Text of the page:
We have just tonight finished sending off a few packages and 40 postcards, which worked us until 7:30 am, a nap and then back at it – all night working on postcards: The postcard project rolls on. We appreciate all donations, but right now, we haven’t had any postage stamps donated in 2009, or .94 cent stamps since…um...ever. It is $18.80 for 20 postage stamps and since this time we posted to New Zealand, Australia, South America, India, Two countries in Asia, the UK, and the EU (all of which require .94 stamps) – five continents (we do Africa next week!) in one week, and .94 cent stamps are required for all non-US bound post cards (I post the Canadian ones here). If you want to get some (talk about unsubtle, eh?) they are available for purchase through the post office from the wish list. It is just, we could have sent more postcards this weekend, but we ran out of postage stamps. OR, if you live in the US and have like 2 or 3 or 5 of the .94 lying around can you post them to me, pretty please? I and people literally all over the world will be grateful. I hope to do a blog post over at the Postcard Project Blog today or tomorrow to give some pictures and some updates as a lot of really cool postcards went out. Also check out Linda's post on Spring and daffodils at Girl's Gotta Fly.
Meanwhile with the Japan Cat Network, David is going slightly insane with work as he is teaching 50% more AND building a new shelter for his 75 cats, plus he opened up a satellite station in Tokyo for adoption. So maybe that will be 100 cats soon? Yikes. There are some friends going over and David said I can put up their address, so if you want to send them any medicine (Revolution!), cat toys, or other items that could be used, please do (here is the Japan Cat Network Help Page). We are going to try to find some online toys and such to have sent to them to take to David.
Addendeum: Due to a family emergency they are going to a different city before leaving. David apologizes for the loss in postage and asks if you want to still send things (I do, it's kinda cool!) you can send them directly to him.
Well, that was this weekend, as weather was terrible and we stayed indoors. But last weekend was ‘Tourist in your own home Town’ and I very much wanted to take Cheryl to the Royal British Columbia Museum. When we left to go to the UK, it was listed as one of the top 10 Museums of North America, I don’t know if it still is, but I was dropped off here every time my grandparents came into town and not only is it cool, it is kind of like home to me! Only this time I will see it in a wheelchair and on oxygen.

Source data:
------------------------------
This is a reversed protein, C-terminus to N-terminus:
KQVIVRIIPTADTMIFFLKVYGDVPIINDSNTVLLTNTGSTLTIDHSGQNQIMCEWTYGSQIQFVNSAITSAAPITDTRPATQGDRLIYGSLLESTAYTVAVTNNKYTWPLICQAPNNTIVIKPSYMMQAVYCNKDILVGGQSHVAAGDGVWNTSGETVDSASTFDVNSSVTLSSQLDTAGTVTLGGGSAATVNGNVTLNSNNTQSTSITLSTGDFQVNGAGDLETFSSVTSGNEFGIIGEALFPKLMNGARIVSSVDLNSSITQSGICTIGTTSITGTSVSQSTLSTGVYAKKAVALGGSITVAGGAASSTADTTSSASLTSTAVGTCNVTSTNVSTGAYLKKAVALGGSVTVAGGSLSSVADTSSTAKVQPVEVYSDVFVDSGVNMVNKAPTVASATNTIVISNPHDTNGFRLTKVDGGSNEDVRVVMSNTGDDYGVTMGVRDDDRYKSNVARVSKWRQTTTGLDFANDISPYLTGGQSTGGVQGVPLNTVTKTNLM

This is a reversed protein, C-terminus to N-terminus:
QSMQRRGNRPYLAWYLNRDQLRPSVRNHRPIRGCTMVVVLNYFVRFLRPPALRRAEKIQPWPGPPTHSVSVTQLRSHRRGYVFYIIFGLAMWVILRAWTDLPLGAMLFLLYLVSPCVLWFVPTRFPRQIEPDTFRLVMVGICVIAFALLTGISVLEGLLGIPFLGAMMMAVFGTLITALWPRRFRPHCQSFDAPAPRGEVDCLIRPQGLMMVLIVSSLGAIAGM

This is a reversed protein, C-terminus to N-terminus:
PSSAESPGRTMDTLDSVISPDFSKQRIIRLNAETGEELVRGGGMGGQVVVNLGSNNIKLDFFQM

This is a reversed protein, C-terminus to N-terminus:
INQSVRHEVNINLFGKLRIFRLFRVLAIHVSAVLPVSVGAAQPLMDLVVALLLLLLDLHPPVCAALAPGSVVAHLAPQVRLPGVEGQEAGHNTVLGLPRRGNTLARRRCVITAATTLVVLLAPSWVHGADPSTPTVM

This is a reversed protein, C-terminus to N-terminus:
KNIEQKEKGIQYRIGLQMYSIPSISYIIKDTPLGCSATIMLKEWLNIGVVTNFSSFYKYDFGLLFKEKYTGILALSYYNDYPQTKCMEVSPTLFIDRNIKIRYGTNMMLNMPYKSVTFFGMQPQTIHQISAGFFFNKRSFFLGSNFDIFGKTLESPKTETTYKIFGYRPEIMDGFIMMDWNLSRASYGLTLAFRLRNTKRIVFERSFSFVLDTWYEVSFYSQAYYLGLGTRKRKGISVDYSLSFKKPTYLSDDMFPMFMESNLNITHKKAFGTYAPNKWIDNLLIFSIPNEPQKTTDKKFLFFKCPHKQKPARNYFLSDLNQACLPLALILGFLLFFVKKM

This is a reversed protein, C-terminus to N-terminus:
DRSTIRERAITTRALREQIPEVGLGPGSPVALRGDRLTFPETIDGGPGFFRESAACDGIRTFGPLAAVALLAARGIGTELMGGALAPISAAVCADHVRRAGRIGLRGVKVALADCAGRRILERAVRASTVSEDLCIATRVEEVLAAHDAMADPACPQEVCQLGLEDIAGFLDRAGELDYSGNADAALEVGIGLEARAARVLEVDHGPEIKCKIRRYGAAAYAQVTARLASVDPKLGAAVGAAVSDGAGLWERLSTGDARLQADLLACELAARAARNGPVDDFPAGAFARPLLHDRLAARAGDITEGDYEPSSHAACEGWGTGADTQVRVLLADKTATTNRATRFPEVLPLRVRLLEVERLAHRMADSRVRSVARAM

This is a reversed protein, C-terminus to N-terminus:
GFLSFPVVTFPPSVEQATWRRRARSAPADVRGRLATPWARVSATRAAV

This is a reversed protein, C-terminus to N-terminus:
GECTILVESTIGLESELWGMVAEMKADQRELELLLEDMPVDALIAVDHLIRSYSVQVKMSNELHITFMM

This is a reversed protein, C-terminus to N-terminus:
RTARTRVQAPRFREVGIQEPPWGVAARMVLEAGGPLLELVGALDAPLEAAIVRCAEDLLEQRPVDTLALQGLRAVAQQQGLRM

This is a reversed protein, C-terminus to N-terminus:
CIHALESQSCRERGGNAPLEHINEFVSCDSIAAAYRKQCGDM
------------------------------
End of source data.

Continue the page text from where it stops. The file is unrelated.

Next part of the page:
The Museum’s unique nature, of which I can only show you four examples in this blog post, is to create the entire experience of the history of BC in a walk through setting. So that you don’t see it, you ARE it. For example, upstairs (not wheelchair accessible, still waiting on that disability act, but don’t worry after 20+ years in committee, I am SURE it is almost ready!) there is a full fishery, the gutting table, the fish heads, the canned salmon, the nets, the whole thing. Here we are at the Coastal Biosphere. As you see, they show both the sea lion and the cubs and seals as well as the terns and other birds which are on the cliffs. British Columbia, having both the jet stream and two islands HUNDREDS of miles out to sea, one of which is over 150 miles long (Queen Charlotte Island, where the Haida tribe is from), have cliffs which house some of the rarest birds in the world. Other areas include an undersea submarine, and an entire walk through forest – in these areas they also include smell machines so you smell salt and kelp and the sea in the Coastal Biosphere.
My favorite, both as an adult and as a kid, has been Old Town. You enter through Century Hall (to go back to 1900), and see the exhibits for each decade, including the “I had that!” moments. Then into the town of Victoria at NIGHT, during 1899-1910 with cobblestone streets, the sounds and smells piped in for full realism. At the Blacksmiths, we found not only one of those new contraptions, an automobile, but MY automobile (it has my name on it! That is the plaque in the front).